Analysts at the nonpartisan Congressional Budget Office recently scored Speaker Nancy Pelosi's drug pricing bill, H.R. 3.
The CBO estimates the bill would reduce revenue at America's pharmaceutical companies between $0.5 trillion and $1 trillion over the next decade, dramatically reducing innovation and preventing the creation of important new medicines.
Proponents of Pelosi's plan appear unfazed. Many have used this news to contend that if drug companies simply scale back spending on television commercials and other direct-to-consumer (DTC) advertising, they would make up for losses imposed by Pelosi's plan.
Such suggestions disregard the math and trivialize the importance of drug advertisements.
First, consider the math. Drug companies' DTC advertising spend is on the low side compared to other industries.
The industry only spends about $6 billion annually on direct-to-consumer advertising to patients. That's just 3.2 percent of the $187.5 billion in total U.S. revenue for the top 10 pharmaceutical manufacturers, and only a fraction of the up to $1 trillion in lost revenue over 10 years.
By contrast, companies in the consumer-packaged goods industry spend, on average, about 24 percent of revenue on marketing, tech software spends 15 percent, and banking and finance about 8 percent.
While drug companies underspend on DTC advertising compared to other industries, they overspend on research and development, about 21 percent of total revenue -- more than any other industry. And it's the revenue from the sale of those drugs that funds that R&D.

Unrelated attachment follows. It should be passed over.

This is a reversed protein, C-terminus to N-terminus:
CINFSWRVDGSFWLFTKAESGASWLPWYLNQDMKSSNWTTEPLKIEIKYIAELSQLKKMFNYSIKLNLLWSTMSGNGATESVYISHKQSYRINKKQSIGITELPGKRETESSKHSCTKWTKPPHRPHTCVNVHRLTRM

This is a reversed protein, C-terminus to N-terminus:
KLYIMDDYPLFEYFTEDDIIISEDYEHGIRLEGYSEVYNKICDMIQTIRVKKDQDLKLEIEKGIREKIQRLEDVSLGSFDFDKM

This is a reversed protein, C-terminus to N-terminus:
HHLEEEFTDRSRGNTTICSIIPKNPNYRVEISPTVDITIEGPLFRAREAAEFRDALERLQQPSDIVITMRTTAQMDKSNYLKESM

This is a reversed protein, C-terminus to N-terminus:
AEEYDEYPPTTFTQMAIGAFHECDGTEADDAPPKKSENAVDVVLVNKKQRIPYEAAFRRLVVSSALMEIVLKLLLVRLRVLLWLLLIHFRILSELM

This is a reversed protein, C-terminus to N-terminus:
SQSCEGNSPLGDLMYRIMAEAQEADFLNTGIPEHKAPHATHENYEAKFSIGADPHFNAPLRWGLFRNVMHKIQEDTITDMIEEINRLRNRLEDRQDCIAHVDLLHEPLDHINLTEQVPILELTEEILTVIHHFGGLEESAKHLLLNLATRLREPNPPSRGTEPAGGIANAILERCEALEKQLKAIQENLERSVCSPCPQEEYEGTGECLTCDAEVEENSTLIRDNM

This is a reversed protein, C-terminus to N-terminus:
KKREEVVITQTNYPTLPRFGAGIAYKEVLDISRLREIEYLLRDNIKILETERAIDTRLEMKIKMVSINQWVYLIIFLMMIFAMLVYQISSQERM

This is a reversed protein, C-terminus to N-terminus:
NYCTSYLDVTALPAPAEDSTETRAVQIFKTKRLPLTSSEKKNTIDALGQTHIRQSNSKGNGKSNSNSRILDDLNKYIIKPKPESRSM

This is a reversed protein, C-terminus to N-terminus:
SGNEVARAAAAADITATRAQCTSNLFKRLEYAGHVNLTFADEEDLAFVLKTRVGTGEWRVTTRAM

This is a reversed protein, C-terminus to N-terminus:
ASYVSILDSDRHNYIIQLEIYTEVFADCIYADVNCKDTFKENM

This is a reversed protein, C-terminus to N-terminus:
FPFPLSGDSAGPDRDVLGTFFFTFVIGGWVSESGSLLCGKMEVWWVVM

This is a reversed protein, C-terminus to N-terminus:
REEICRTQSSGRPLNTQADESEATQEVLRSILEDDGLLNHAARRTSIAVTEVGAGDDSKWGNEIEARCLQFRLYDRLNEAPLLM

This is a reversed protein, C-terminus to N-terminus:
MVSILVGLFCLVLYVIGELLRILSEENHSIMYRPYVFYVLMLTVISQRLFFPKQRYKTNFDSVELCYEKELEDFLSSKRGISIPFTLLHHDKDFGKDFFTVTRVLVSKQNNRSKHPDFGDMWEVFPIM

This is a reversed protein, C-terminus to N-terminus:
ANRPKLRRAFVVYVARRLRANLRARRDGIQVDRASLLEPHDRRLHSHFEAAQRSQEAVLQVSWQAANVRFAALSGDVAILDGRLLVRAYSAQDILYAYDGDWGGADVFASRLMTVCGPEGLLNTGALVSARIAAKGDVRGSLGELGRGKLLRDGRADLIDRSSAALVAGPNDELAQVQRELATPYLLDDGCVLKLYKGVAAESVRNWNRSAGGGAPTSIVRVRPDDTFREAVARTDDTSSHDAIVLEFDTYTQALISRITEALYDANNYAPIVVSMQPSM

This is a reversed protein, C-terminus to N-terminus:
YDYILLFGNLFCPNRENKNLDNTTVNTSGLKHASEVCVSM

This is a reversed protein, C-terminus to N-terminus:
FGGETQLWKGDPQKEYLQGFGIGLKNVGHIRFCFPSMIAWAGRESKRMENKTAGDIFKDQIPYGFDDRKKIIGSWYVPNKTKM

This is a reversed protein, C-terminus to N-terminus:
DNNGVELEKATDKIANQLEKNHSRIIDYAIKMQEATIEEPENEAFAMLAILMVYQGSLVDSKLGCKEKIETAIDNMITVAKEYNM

Next, consider the importance of DTC drug ads.
Commercials serve a vital public health purpose by raising awareness of medical conditions that many patients might not know about.
Consider the famous drug ad for the insomnia medication Rozerem. In this spot, a haggard, sleepless man has a late-night chat with Abraham Lincoln, a talking beaver, and other fantastical figures. These characters are from his dreams -- and in the commercial, they explain how they've missed him since he stopped sleeping.
Nearly two out of three American adults suffer from sleep problems, and insomnia costs the economy billions of dollars a year in lost productivity. That commercial -- which went viral before we had a term for it -- helped raise awareness for a new, effective sleep treatment, which came with much lower addiction risks than existing products. That's an enormous public health win.
Drug ads convey in a concise, compelling way how products may improve health. Indeed, one national survey found that drug advertising prompts about two in three viewers to take concrete action to better manage their health.
Defenders of Pelosi's bill want to lower drug prices and many think eliminating DTC advertising is a way to do that. But advertising is a way companies convey important information to consumers about products that may help them.
The return on investment isn't just to drug companies, it's to people who act on that important medical information.